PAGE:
Northeast Florida (District 2) Lake City[10] Alachua, Baker, Bradford, Clay, Columbia, Dixie, Duval, Gilchrist, Hamilton, Lafayette, Levy, Madison, Nassau, Putnam, St. Johns, Suwannee, Taylor, and Union
Northwest Florida (District 3) Chipley[11] Bay, Calhoun, Escambia, Franklin, Gadsden, Gulf, Holmes, Jackson, Jefferson, Leon, Liberty, Okaloosa, Santa Rosa, Wakulla, Walton, and Washington
Southeast Florida (District 4) Fort Lauderdale[12] Broward, Indian River, Martin, Palm Beach, and St. Lucie
Central Florida (District 5) DeLand[13] Brevard, Flagler, Lake, Marion, Orange, Osceola, Seminole, Sumter, Volusia
South Florida (District 6) Miami[14] Miami-Dade and Monroe
West Central Florida (District 7) Tampa[15] Citrus, Hernando, Hillsborough, Pasco, and Pinellas

Notable projects[edit]

In 1954, the State Road Department completed the original Sunshine Skyway Bridge, the first fixed span to connect Saint Petersburg directly to Bradenton. This greatly shortened the travel time between the two cities, as before cars would have to either use a ferry or drive about 100 miles (160 km) around Tampa Bay. A parallel span was completed in 1971 to make the bridge Interstate standard, and it became part of I-275. After the newer, southbound span was destroyed in 1980 when the SS Summit Venture collided into it, a replacement bridge was finished in 1987.

In 1974, FDOT completed Florida's Turnpike, a 312-mile (502 km) limited access toll highway that connected the panhandle area through Orlando to Miami. The turnpike is part of an initiative to finance transportation with user fees.[16]

See also[edit]

References[edit]

  1. ^ "Florida Statutes 334.044, Department; Powers and Duties, Public Transportation, Transportation Administration.". Retrieved November 2, 2005.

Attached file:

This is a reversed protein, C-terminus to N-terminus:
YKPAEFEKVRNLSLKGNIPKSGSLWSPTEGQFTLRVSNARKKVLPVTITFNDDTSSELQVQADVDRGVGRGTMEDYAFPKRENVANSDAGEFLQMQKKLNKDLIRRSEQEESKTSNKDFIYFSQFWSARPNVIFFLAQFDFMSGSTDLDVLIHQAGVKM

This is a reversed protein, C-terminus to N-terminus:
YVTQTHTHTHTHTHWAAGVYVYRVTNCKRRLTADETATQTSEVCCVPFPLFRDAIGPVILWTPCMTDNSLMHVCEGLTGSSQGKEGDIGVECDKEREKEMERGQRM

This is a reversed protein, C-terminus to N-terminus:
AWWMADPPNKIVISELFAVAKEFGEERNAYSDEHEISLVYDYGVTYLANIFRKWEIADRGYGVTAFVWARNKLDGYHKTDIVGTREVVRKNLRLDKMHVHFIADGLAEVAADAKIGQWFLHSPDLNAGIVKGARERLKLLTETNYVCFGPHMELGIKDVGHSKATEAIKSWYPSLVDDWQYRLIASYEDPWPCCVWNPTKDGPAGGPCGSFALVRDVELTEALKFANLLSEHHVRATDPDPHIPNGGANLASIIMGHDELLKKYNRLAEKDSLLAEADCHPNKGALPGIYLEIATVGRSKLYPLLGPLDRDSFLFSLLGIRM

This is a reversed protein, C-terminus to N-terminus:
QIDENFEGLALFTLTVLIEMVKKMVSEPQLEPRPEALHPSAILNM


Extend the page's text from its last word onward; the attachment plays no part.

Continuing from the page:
2. ^ Meet the Secretary
  3. ^ "Motor Carrier Compliance officers become 'troopers' July 1" (PDF) (Press release). Florida Highway Patrol. June 29, 2011. Retrieved December 17, 2011. 
  4. ^ "About the Commission, Florida Transportation Commission.". Retrieved November 2, 2005. 
  5. ^ a b Florida Department of Transportation - Public Information Office (2011). "Public Information Office - District Information". Florida Department of Transportation. Retrieved 2011-10-29. 
  6. ^ a b "Florida Department of Transportation". Retrieved November 2, 2005. 
  7. ^ "Associated Press story via the Bradenton Herald". Retrieved February 11, 2007. 
  8. ^ Florida Governor's Office (2011-04-18). "Ananth Prasad Named FDOT Secretary" (Press release). Florida Governor's Office. Retrieved 2011-10-29. 
  9. ^ Florida Department of Transportation - Public Information Office (2011). "Public Information Office - District 1". Florida Department of Transportation. Retrieved 2011-10-29. 
  10. ^ Florida Department of Transportation - Public Information Office (2011). "Public Information Office - District 2". Florida Department of Transportation. Retrieved 2011-10-29. 
  11. ^ Florida Department of Transportation - Public Information Office (2011). "Public Information Office - District 3". Florida Department of Transportation. Retrieved 2011-10-29. 
  12. ^ Florida Department of Transportation - Public Information Office (2011). "Public Information Office - District 4". Florida Department of Transportation. Retrieved 2011-10-29. 
  13. ^ Florida Department of Transportation - Public Information Office (2011). "Public Information Office - District 5". Florida Department of Transportation. Retrieved 2011-10-29. 
  14. ^ Florida Department of Transportation - Public Information Office (2011). "Public Information Office - District 6". Florida Department of Transportation. Retrieved 2011-10-29. 
  15. ^ Florida Department of Transportation - Public Information Office (2011). "Public Information Office - District 7". Florida Department of Transportation. Retrieved 2011-10-29. 
  16. ^ "Florida's Turnpike: The Less Stressway". Retrieved November 2, 2005. 

External links[edit]